If Britain’s coalition government is already weary from the barrage of charges that its policies are “unfair” to the less well off, just wait until the lower-paid realize they’re facing a 5% cut in their take-home pay starting next year.

The Pensions Regulator has just issued a reminder [3] (pdf) that all employers will have to provide a pension arrangement to all employees, beginning in October of 2012 on a widening basis until 2016. This requirement calls for a minimum total contribution to an approved pension scheme of 8% of salary, of which at least 3% must be contributed by the employer and the rest by the employee. Employers may choose to introduce a more generous scheme if they wish but the 8%/3% is the minimum requirement.

In practice, the impact will fall mostly on the lower paid since larger companies already have pension arrangements that meet minimum requirements. The greatest impact will be on the smallest companies like local traders where salaries are lower or on companies using a fluctuating workforce like restaurant chains where, again, the salaries are lower.

For employees of such companies, this pension requirement will mean an immediate cut in take-home pay of 5% if the employer chooses the minimum 3% contribution for itself. To be sure, the employee doesn’t “lose” that money; it’s just not available until retirement. The scheme was introduced by the previous Labour government but, as its rollout starts with larger companies in 2012, it will be affecting smaller companies and the lower paid in the run-up to the next election. On top of everything else like inflation and VAT increases, this will be additional fuel to the “unfair” brigade. Watch out for wheezes that will seek to mitigate the short-term effects of the new pension-savings requirement.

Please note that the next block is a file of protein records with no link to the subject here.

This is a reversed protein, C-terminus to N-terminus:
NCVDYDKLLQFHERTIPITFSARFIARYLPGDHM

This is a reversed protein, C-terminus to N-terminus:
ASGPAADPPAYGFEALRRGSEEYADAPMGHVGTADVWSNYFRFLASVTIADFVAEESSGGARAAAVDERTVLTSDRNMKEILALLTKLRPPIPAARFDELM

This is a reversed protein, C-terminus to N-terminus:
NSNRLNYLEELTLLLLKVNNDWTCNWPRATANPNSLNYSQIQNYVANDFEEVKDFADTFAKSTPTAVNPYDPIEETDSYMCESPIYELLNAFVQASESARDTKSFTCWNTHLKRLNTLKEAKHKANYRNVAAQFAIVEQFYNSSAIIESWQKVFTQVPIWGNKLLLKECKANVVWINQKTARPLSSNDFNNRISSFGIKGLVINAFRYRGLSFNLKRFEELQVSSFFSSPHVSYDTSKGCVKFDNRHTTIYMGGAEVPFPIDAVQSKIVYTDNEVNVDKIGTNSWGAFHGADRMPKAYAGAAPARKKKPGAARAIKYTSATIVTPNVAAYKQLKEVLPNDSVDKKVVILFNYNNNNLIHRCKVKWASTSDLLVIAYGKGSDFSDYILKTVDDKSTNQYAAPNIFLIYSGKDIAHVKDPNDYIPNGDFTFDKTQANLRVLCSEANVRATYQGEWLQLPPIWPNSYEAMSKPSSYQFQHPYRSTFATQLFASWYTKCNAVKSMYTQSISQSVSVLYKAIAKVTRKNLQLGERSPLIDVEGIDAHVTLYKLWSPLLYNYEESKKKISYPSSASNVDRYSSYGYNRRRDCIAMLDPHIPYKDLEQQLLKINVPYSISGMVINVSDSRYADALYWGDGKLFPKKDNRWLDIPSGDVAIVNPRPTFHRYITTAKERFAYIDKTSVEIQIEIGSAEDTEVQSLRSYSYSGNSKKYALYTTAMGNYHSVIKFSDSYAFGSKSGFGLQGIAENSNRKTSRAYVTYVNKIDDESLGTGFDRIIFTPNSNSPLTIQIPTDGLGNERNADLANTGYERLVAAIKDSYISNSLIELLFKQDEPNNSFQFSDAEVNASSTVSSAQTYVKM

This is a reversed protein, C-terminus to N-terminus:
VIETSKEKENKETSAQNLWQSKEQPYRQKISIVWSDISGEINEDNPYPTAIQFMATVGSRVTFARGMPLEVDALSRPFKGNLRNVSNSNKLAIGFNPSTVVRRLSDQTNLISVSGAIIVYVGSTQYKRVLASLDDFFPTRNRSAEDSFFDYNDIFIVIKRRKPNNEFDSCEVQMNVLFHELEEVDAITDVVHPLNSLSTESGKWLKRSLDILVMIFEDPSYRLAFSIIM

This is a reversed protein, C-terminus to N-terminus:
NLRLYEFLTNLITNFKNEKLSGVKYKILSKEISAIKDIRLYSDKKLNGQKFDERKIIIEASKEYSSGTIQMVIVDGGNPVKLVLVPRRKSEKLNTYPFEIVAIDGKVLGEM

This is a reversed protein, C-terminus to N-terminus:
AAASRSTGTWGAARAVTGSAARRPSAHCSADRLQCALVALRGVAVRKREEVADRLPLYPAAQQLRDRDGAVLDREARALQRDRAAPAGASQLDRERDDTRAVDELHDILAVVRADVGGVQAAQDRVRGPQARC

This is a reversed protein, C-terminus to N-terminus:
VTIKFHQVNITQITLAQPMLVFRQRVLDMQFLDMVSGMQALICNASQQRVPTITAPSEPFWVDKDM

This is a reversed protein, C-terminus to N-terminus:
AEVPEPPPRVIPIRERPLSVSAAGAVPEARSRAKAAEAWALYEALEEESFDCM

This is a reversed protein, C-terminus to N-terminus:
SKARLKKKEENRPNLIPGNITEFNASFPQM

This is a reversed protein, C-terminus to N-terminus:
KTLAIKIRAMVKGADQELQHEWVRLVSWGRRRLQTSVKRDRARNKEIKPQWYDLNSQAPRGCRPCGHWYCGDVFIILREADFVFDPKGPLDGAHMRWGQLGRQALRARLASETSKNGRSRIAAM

We’ve already warned here of the dangers from government meddling in NEST, a cheap’n’cheerful pension scheme being set up by the government for those companies who can’t be bothered to set up their own. The 8%/3% rule will also be vulnerable to political manipulation by successive Chancellors, just like NI has been. Remember “pension simplification” in 2006? That got pretty complicated in a hurry!

Britain, like all modern economies, must significantly increase retirement savings so, on the surface, a mandatory regime may seem justified. However, compulsion seldom delivers the desired result. After all, wasn’t the original National Insurance scheme supposed to deliver a proper pension?

A far better route in the long run is for the government to let individuals figure out their own pension provision. To do that, though, the government must first end the distortions to sound investment decision-making: keeping its own financial house in order, reforming and tightly controlling the benefits system, preventing housing bubbles and no constant fiddling with the savings & investment tax regime.

There’s no magic bullet here. Rather, it’s the long slog of reversing decades of growing state paternalism that stole from the future to pay for the present.